The Illusion of Control

March 27, 2015

Emotionally-damaged women love telling you their sob stories. But when you use those sob stories to explain why their behavior is so erratic and irrational, they shut down. They run away and block your phone number. They accuse you of being abusive. They play the victim. 

These women live in denial, because denial keeps them warm and fuzzy. Acknowledging the damage that has been done only happens when they want to give you the impression there might be hope. But with each damaged woman I make the mistake of loving, I realize there is little hope…  if any.

Something about their condition prevents self-awareness and change. Is it their self-destructive streak? the bubble of denial? Or is it this need to appear perfect in every way. All the women I dated, were obsessed with their appearance. They brushed their teeth until their bristles were warped. They spent hours in front of their mirror, obsessing about their hair and their outfits… looking outward to prevent themselves (and the world) from looking inward.

My ACOA-ex was OCD. I would come home to find that all my shirts had been buttoned up and folded neatly. My sink and bathtub scrubbed so hard that the enamel and chrome was worn off. This was her need to control things. She obsessed about things until she wore it down… like she wore me down. She tried to control me with her mind games and her tantrums. But that was what pushed me away. She is her own worst enemy and she has yet to figure that out.

Like all my exes, she found a quick replacement when it was convenient for her. That was the only way she could soothe her feelings of abandonment and satiate her sexual appetite. The only way she could rid herself of the fear that I might leave her was to leave me. She knew she could not control me or convince me that I was the problem. So she found someone she could control and would take the abuse.

I laugh whenever I see the men who would become my replacements. They almost always have that look of cluelessness on their face. It is almost as if my exes intentionally found someone who was more gullible… someone so dense, they could not possibly know what they were in for. My troubled exes are trying to find someone who will believe the lies and the manipulations. Because that is the only way they can feel in control.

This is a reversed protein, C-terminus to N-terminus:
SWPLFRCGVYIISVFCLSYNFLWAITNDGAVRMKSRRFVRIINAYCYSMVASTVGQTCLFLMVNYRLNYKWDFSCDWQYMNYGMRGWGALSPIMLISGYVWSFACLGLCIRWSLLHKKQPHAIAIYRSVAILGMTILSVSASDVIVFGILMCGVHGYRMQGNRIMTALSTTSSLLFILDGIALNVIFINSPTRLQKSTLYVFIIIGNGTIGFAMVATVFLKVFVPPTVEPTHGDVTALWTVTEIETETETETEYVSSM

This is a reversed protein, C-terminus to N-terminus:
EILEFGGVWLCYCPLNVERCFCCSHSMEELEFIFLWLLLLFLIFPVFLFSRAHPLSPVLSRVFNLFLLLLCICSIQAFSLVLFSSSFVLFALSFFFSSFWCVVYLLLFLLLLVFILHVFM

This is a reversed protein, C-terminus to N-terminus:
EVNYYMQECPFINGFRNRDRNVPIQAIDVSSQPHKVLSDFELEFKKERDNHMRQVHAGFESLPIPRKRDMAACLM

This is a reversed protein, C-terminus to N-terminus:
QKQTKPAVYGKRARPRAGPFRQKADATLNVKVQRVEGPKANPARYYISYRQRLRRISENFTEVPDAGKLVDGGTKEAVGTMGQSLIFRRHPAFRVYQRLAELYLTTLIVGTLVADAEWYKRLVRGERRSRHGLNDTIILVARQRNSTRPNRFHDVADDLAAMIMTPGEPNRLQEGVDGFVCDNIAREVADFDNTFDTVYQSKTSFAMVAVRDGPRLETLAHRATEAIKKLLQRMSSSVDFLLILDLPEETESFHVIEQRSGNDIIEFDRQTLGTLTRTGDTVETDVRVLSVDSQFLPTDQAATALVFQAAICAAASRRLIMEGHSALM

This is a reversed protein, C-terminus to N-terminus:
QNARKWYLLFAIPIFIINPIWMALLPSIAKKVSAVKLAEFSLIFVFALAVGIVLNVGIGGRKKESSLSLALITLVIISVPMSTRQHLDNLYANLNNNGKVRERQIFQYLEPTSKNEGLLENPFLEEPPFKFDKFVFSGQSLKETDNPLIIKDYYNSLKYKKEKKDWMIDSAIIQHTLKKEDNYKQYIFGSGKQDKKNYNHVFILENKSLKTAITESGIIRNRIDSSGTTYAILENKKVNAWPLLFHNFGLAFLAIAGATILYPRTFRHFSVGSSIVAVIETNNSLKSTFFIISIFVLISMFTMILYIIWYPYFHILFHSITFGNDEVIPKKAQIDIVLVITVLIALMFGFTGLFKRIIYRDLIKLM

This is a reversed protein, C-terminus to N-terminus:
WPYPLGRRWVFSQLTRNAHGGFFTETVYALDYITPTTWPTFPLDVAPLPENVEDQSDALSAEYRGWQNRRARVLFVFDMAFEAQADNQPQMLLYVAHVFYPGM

I made them feel out of control. Because I would not play their games. I called them out… one, too many times. I knew too much. They would accuse me of using their sob stories against them as if I were putting them on trial. I burst their bubble of delusions. And that was the only reason they needed to run.

Unresolved Trauma

March 10, 2015

Found an article on unresolved trauma. Below are 20 symptoms:

1. Addictive behaviors – excessively turning to drugs, alcohol, sex, shopping, gambling as a way to push difficult emotions and upsetting trauma content further away.

2. An inability to tolerate conflicts with others – having a fear of conflict, running from conflict, avoiding conflict, maintaining skewed perceptions of conflict

3. An inability to tolerate intense feelings, preferring to avoid feeling by any number of ways

4. An
 innate belief that they are bad, worthless, without value or importance

5. Black and white thinking, all or nothing thinking, even if this approach ends up harming themselves

6. Chronic and repeated suicidal thoughts and feelings

7. Disorganized attachment patterns – having a variety of short but intense relationships, refusing to have any relationships, dysfunctional relationships, frequent love/hate relationships

8. Dissociation, spacing out, losing time, missing time, feeling like you are two completely different people (or more than two)

9. Eating disorders – anorexia, bulimia, obesity, etc

10. Excessive sense of self-blame – taking on inappropriate responsibility as if everything is their fault, making excessive apologies